Legal research resources are easy to find and purchase for litigators, but it’s much more challenging to do the same for corporate and commercial members. The best precedents are expensive and publishers are unwilling to allow us to make them easily available to members. We have been able to secure a subscription to O’Brien’s Forms Division I (Commercial and General) and Division II (Corporations) for library staff. If you are looking for precedents in this area, please contact us and we can do the research for you, and provide you with the precedent.
We also subscribe to Canadian Forms and Precedents through LexisNexis Advance Quicklaw. You can find a list of our complete collection here.
And don’t forget the new Practice Materials from the Law Society’s Education Centre. Current materials cover Corporate Commercial, Criminal Law and Real Estate, with coverage for Wills and Estates, Civil Litigation, Administrative Advocacy, Child Protection, and Family Law in the works.
[Reprinted with permission from the February 2019 issue of Communiqué by Darcia Senft.]
What You Should Know
It used to be the case that when a lawyer took a vacation, work was left at the office. While all of us may try to take a real break from work when we are trying to recharge our batteries, the reality is that clients have become accustomed to being able to email their lawyers at all hours of the day and on weekends. For a variety of reasons, lawyers often respond to client matters while they are on vacation or when out of the country for one reason or another. Lawyers often travel with a laptop or a tablet and almost always with a cell phone in order to access emails, client information and other work-related materials. Do you know what risks you face when travelling with your electronic device and what you can do to minimize those risks?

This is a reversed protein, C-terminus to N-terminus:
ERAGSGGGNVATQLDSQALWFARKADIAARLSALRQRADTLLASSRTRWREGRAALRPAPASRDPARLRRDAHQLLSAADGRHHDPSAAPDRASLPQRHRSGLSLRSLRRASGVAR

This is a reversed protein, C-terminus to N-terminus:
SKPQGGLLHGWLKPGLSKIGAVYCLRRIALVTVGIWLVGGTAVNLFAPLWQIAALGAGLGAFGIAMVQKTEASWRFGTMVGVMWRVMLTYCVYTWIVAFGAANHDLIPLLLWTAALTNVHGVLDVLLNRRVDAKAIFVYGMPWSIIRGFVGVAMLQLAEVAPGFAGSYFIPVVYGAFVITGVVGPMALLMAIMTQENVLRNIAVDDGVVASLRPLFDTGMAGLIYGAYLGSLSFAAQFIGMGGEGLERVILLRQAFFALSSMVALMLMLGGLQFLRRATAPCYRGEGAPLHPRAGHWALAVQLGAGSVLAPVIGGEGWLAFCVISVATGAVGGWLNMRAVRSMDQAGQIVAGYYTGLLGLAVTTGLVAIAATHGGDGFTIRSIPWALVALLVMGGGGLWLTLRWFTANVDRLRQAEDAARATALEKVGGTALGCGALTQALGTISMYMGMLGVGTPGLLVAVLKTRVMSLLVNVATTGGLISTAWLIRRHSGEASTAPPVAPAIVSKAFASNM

The Federation of Law Societies of Canada has published a reference document for the legal profession dealing with the risks of travelling internationally with an electronic device. You can find the document here.
The document, developed by the Policy Counsel Counterpart Group of the Federation with the assistance of law society
practice advisors, describes the risks of travelling with an electronic device when returning to Canada, going through preclearance with U.S. border officials on Canadian soil, and when travelling to the U.S. and beyond.